Look, a beautiful header image. Good start!

This page will serve as a good example of how to format your content to be in line with the style of drew.edu. By following this layout, you can be sure your page is optimized for readability and search engines as well. There is actually a lot of content here for a single page, but because of the way it’s laid out, it’s still readable and professional looking.

Start Headings at 2

Level 1 is reserved for the title. Don’t use headings to make a sentence stand out. They’re too big and too bold, and that doesn’t make contextual sense. Typically after a heading you’ll always want to have a little text to describe the new subtopic of the page you introduced. If the topic would benefit from a further subdivision, then…

Use a Heading Level 3

While you shouldn’t overuse headings, they are a logical division of content topics. They’re automatically formatted to fit with the fonts and styles we’re using consistently across Drew University branding.

When you want body content to stand out, use bold text. Please don’t overuse bold text however. Think of it this way, when everything is bold, nothing is bold. As I also just demonstrated, italics are another way to add emphasis to content, likely why the html tag is <em>, short for emphasis.

All Headings, H2-H4 Should Use Capitalized Case

This will further define them as section headings, and fits in with the consistency of the rest of the site. When the site’s content is consistent, it looks far more professional.

hillUse Photos (Like This!)

Photographs are of course a great way to add visual emphasis to your content. Typically you’ll want to align these left or right, though center is sometimes a valid option.

You’ll want to re-size your photos to be reasonable within your page. 500 pixels wide max is a good rule of thumb for landscape photos, 350 pixels wide for portrait. This will make them substantial for desktops, but also scale well on smaller devices.

Header Images

The header image on this page is a little tougher to create. It requires a specifically horizontal orientation, and must be at least 1093 pixels wide and a max of 450 high.

Picture Galleries, and Shameless Self Promotion

Say you run obstacle course races for charity, and to get the word out you have a set of photos you want to display. A gallery is your best bet.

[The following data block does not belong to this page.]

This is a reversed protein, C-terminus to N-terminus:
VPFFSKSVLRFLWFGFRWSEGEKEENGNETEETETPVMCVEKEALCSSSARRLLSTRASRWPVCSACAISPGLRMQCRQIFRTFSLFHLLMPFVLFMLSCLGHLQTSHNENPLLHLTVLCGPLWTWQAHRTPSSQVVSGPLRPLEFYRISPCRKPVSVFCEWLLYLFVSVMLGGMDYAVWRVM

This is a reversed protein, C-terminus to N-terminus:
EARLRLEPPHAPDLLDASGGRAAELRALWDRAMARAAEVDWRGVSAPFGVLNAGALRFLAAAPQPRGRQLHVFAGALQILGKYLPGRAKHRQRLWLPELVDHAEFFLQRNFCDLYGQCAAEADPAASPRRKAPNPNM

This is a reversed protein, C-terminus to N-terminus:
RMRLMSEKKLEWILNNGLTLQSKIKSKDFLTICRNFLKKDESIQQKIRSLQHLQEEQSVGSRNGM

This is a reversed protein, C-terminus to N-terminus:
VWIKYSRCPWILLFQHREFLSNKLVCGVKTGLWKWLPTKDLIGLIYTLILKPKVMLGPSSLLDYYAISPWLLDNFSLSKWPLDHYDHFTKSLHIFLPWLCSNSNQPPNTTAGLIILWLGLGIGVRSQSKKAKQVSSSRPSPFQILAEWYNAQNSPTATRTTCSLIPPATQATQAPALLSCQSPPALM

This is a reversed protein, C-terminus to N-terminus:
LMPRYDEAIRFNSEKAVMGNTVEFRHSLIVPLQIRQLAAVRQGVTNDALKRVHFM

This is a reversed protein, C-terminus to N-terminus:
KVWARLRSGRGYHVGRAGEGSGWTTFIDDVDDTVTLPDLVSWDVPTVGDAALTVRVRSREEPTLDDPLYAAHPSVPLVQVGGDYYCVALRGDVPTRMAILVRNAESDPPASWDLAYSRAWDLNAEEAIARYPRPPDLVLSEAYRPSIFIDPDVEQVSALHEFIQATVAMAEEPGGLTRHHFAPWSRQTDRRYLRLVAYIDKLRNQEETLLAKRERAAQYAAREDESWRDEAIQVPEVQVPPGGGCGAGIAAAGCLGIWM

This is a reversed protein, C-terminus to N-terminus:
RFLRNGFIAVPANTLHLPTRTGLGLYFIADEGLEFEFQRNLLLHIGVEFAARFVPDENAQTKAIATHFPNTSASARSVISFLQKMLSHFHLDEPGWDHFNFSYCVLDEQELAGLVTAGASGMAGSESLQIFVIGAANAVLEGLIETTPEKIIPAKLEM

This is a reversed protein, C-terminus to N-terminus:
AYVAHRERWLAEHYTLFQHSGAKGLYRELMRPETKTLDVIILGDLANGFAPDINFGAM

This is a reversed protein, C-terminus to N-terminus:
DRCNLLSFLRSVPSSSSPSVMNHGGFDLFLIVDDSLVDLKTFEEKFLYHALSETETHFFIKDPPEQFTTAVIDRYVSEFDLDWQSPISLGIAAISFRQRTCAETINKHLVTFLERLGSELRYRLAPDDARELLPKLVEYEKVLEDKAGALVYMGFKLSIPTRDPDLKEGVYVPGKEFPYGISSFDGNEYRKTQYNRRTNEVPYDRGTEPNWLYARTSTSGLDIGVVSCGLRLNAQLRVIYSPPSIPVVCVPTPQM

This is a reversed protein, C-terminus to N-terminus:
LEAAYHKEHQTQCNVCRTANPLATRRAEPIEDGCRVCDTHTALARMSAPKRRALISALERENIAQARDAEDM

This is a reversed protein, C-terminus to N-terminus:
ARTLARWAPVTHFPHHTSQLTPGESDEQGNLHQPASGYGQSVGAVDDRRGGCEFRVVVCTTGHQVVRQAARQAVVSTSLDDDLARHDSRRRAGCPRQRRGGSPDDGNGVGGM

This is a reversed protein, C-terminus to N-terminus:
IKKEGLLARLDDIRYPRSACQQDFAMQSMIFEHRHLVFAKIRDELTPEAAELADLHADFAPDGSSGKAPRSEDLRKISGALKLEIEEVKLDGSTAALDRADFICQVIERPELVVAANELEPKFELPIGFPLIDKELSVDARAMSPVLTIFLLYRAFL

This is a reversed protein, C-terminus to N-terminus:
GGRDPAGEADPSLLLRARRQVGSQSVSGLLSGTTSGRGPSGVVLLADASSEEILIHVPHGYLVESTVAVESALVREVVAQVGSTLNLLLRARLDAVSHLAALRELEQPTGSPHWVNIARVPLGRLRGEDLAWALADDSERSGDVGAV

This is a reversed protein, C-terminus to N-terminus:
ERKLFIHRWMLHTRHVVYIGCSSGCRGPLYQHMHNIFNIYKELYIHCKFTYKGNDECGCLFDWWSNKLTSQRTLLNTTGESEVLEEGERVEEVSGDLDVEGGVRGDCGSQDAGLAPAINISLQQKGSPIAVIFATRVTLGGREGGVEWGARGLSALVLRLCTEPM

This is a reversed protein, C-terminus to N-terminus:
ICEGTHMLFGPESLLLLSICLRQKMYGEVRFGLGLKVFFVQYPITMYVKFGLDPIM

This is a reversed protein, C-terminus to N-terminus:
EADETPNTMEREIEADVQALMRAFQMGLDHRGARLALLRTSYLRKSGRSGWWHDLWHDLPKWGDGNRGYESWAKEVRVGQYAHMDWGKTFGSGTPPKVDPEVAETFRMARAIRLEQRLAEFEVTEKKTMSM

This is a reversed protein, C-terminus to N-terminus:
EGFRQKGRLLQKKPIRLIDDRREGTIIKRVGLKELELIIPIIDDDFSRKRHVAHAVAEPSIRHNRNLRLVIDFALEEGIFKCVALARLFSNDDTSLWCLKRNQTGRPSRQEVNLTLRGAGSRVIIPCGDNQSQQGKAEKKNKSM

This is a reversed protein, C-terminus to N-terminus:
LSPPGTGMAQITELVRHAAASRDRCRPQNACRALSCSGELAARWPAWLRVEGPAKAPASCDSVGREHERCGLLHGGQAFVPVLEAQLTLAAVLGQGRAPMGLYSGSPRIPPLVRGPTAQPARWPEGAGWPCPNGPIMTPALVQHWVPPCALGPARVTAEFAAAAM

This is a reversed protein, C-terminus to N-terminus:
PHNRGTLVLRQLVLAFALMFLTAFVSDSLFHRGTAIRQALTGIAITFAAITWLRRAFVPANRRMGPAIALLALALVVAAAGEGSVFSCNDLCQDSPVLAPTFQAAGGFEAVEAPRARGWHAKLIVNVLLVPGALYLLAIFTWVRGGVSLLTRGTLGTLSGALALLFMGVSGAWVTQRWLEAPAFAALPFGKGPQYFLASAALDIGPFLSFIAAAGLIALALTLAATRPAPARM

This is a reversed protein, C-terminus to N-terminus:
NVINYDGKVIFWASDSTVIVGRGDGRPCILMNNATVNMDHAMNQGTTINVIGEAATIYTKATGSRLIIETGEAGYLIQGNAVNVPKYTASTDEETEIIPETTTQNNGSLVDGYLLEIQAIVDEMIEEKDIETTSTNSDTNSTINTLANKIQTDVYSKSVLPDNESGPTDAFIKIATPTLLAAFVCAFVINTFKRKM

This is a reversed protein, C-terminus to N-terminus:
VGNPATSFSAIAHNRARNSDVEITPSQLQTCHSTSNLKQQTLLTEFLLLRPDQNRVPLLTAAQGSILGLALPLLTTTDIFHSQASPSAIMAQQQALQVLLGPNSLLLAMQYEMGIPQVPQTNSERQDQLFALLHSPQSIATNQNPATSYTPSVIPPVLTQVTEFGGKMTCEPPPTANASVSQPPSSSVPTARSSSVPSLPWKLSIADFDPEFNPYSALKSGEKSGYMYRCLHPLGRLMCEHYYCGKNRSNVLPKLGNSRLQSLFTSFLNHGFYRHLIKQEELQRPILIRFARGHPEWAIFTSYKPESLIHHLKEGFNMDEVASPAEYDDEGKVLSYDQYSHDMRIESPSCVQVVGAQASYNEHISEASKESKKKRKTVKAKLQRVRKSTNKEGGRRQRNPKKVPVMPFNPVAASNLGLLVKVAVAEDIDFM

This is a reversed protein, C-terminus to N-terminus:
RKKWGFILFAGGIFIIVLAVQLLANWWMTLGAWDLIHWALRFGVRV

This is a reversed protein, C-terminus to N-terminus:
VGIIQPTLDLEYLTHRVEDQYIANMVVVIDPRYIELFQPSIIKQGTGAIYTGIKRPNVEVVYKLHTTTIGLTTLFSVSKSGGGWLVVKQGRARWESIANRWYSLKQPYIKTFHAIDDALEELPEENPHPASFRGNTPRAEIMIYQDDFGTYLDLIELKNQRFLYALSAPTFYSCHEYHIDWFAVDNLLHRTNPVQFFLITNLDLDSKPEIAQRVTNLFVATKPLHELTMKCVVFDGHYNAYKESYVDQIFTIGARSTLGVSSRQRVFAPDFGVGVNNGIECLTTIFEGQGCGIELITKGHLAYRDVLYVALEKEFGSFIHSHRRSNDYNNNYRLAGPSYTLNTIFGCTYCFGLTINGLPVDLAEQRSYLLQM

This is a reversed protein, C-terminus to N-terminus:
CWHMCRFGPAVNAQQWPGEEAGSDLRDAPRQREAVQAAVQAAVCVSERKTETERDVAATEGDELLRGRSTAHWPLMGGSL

Optimized for Responsive Layouts

You may have noticed that drew.edu is now a responsive layout. This means that the site displays differently based on your screen size and/or device that you’re viewing it on. Go ahead and take a look at this page or any part of the site on your desktop, then on a smartphone or tablet. You’ll notice photos become full width rather than aligned right/left, columns stack, and more.

Grouping Content in Tabs

When we have a few pieces of content to group together, tabs are an easy way to convey that information. Learn how to make tabs on the shortcode guide.

General Formatting

Don’t be afraid to use bullets, and/or numbered lists. They are easily readable an look much better than just leading numbers or letters on sentences. Here are a few other guidelines:

  • Never underline text. This is a style reserved for links only.
  • ALL CAPS should never be used unless it is the proper name of something like UKNOW.
  • Never make a link that says “click here.” Instead add context to your links by describing what you’re directing people to.
  • Use alt text on photos, captions only when appropriate.
  • Only use tables for data, not layout.
  • No font colors.
  • Single spaces after periods, not double.  <-This is too many spaces.
  • Phone numbers should be in the form 973-408-3000, so that enabled devices see them as real numbers and are able to dial them.

Pasting Content

This is the eraser tool!
This is the eraser tool!

When you copy and paste content from another source such as an email, word document, webpage etc., you often drag with it unwanted formatting. You might not notice it at first, but it could appear as a font not normally on our site, extra or incorrect spacing, underlines, on and on. There’s a pretty simple fix for this 95% of the time, use the eraser tool.

Sometimes content will persist even after the eraser tool. In that case, contact the webmaster if you need help.


Videos are easy to put into your pages, and a great way to get a point across. The video shortcode one of the easiest.

Columns Are a Great Way to List Links/Information

Got lists of content you need organized? Columns are for you.

Links I Want You to Click

The first col has a little sentence, and some links I want you to use.

  1. Link 1
  2. Link 2
    1. Link 2a
    2. Link2b
  3. Link 3
  4. Link 4

News, or Something Else

Perhaps this column has some event I want you to know about. I’ll write up an exciting teaser here!.

Fake Event

Monday, July 35, 25pm
Nowhere Hall, Drew University
Register Now

The Last Column

At this point, I’m out of ideas. But you might have need of a third or fourth column. The page will fit up to four, but keep in mind they will get progressively thinner as you add more. As our site is responsive, you should ideally be thorough and re-size your browser window to see how your page looks. Once you reach a certain size the columns stack however and this won’t be a problem.

In Closing

There are lots of ways to format your pages. The ideal configuration really depends on the content and what you’re trying to accomplish. If you want to rethink things on a larger scale such as overall structure, flow, or something not covered in training, feel free to set up a meeting with me.

If you need help with basic WordPress functions or something covered in the training, take a look at the guide (which includes step-by-step video tutorials) and see if you can walk yourself through it. If you still need help, contact its@drew.edu for additional WordPress training.